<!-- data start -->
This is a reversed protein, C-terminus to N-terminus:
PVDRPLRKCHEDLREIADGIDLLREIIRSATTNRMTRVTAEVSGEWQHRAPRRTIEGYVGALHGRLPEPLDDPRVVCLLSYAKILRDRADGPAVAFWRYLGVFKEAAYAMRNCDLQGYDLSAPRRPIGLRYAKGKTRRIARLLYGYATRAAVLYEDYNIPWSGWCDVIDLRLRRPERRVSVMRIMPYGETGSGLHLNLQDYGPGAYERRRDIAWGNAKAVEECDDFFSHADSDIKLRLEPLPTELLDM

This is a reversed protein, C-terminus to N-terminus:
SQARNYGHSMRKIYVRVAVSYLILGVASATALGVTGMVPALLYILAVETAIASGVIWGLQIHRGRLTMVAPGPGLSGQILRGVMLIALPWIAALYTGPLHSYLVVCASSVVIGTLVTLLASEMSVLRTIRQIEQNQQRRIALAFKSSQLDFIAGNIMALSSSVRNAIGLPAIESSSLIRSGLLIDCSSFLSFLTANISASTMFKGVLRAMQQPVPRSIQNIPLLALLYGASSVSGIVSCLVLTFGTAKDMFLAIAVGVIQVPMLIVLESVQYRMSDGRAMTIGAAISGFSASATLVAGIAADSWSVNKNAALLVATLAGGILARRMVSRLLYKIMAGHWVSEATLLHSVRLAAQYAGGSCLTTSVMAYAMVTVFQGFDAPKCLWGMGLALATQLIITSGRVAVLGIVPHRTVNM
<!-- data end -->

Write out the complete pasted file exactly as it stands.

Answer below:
This is a reversed protein, C-terminus to N-terminus:
PVDRPLRKCHEDLREIADGIDLLREIIRSATTNRMTRVTAEVSGEWQHRAPRRTIEGYVGALHGRLPEPLDDPRVVCLLSYAKILRDRADGPAVAFWRYLGVFKEAAYAMRNCDLQGYDLSAPRRPIGLRYAKGKTRRIARLLYGYATRAAVLYEDYNIPWSGWCDVIDLRLRRPERRVSVMRIMPYGETGSGLHLNLQDYGPGAYERRRDIAWGNAKAVEECDDFFSHADSDIKLRLEPLPTELLDM

This is a reversed protein, C-terminus to N-terminus:
SQARNYGHSMRKIYVRVAVSYLILGVASATALGVTGMVPALLYILAVETAIASGVIWGLQIHRGRLTMVAPGPGLSGQILRGVMLIALPWIAALYTGPLHSYLVVCASSVVIGTLVTLLASEMSVLRTIRQIEQNQQRRIALAFKSSQLDFIAGNIMALSSSVRNAIGLPAIESSSLIRSGLLIDCSSFLSFLTANISASTMFKGVLRAMQQPVPRSIQNIPLLALLYGASSVSGIVSCLVLTFGTAKDMFLAIAVGVIQVPMLIVLESVQYRMSDGRAMTIGAAISGFSASATLVAGIAADSWSVNKNAALLVATLAGGILARRMVSRLLYKIMAGHWVSEATLLHSVRLAAQYAGGSCLTTSVMAYAMVTVFQGFDAPKCLWGMGLALATQLIITSGRVAVLGIVPHRTVNM